On May 12 it was announced that the Bank of Tokyo-Mitsubishi UFJ (BTMU), a subsidiary of Mitsubishi UFJ Financial Group (MUFG), BTMU’s US subsidiary BTMU Capital Corporation (BTMUCC), and Mitsubishi UFJ Lease and Finance Company (MUL) have entered into an Equity Purchase Agreement where BTMUCC would transfer to MUL 100% of the total outstanding shares of Engine Lease Finance Corporation (ELF) and 100% of the total outstanding membership interests of Beacon Intermodal Leasing (BIL), subsidiaries of BTMUCC. As a result of the transaction, there will be changes to MUFG’s subsidiaries. The acquisition price, which includes the purchase price of the shares and equity interests, commissions, advisory fees or other costs, etc., is equivalent to approximately JPY40 billion, subject to post-closing adjustments.

According to the official release, MUFG decided on the transfer of shares of ELF and membership interests of BIL to MUL, as a result of “discussions about MUFG’s leasing business strategies from the perspectives of maximization of synergies and optimization of capital allocation”. Adding that: “MUFG and BTMU determined that ELF and BIL would achieve greater growth and development in the long run by becoming subsidiaries of MUL, the company engaging in the leasing business in MUFG and having both a strong customer base and expertise.”

MUL also states that it will “develop a system whereby the Company may establish itself globally as a main player in the business areas related to aircraft engines and containers by turning ELF and BIL into its group companies”. Adding that “by combining the knowledge and networks of ELF and BIL regarding their global assets, such as aircraft engines and containers, etc., and the Company’s flexible and mobile value-added services that were developed as a non-bank up to the present, the global asset business will be further developed”.

The move makes a great deal of sense for ELFC. Transferring from a bank-owned entity to MUL, which is an asset-focused business, will give the engine lessor much more flexibility to enter into more varied leasing transactions and it will also result in speedier approval for deals allowing ELFC to be more competitive and expand its product range. MUL, which acquired Jackson Square Aviation in January 2013, has big plans for the future of its leasing business.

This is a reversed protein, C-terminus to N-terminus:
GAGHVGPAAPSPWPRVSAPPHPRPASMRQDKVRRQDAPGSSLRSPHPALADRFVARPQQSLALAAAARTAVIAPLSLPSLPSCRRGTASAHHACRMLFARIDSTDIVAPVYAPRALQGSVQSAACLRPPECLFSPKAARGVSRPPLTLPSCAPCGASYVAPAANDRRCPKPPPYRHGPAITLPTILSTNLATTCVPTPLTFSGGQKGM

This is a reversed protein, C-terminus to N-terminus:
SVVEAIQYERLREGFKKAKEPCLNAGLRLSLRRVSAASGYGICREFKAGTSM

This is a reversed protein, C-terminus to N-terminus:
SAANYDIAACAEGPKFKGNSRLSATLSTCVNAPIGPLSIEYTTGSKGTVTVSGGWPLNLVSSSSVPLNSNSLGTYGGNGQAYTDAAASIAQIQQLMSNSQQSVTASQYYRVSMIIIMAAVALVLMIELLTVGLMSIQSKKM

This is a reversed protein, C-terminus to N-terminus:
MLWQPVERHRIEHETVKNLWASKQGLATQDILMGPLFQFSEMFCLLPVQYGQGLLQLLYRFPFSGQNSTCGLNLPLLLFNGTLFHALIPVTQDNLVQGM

In a separate release to the market on May 14, MUL announced its medium-term management plan “Evolution”, which will cover the three-year period starting from April 1, 2014. MUL states that given its “freedom and flexibility” as a non-bank finance company coupled with its “expertise in many categories of assets”, it intends to “build a business portfolio that combines stability with growth potential”. MUL states that it will “aggressively implement its four business models”, with an emphasis on evolving its current businesses – corporate and asset finance – as well as pursuing new business models: service provision and business participation. It also intends to accelerate its international business.

By bringing ELFC and BIL into the MUL group of companies, it intends to maximize top-line profit by “utilizing the functions and wide-ranging sales channels within the group companies effectively and aggressively” and also “continuously create new businesses in growth sectors both in domestic and overseas markets, mainly in the business of providing services and business participation”. MUL also aims to improve operational efficiency by “deepening collaboration to create synergies and promoting Group-wide strategies, as well as ensuring effective utilization of management resources”. Reading between the lines, this indicates that there will be opportunities for ELFC and BIL to streamline its resources and focus on providing more services to its clients.

The use of the word aggressive pervades the press release from MUL and is indicative of the company’s dedication to the evolution of its business. ‘The beauty of this move is that not only will ELFC continue to be owned by a strong parent with the necessary financial resources to drive its organic growth, but also it will be freed from banking regulation, so allowing the opportunity to develop more products and to move more quickly and flexibly.

This latitude plus the stated ambitions of MUL must promise clear potential for both vertical and horizontal integration of ELFC’s business.

Knowledgeable observers of this industry, including this magazine, all agree that the traditional engine leasing business model needs to move forward, and it looks like ELFC now has manufactured for itself that opportunity. Jon Sharp must be excited to be taking on the challenge of taking ELFC – the company he founded and has steered through 25 years – to the next level.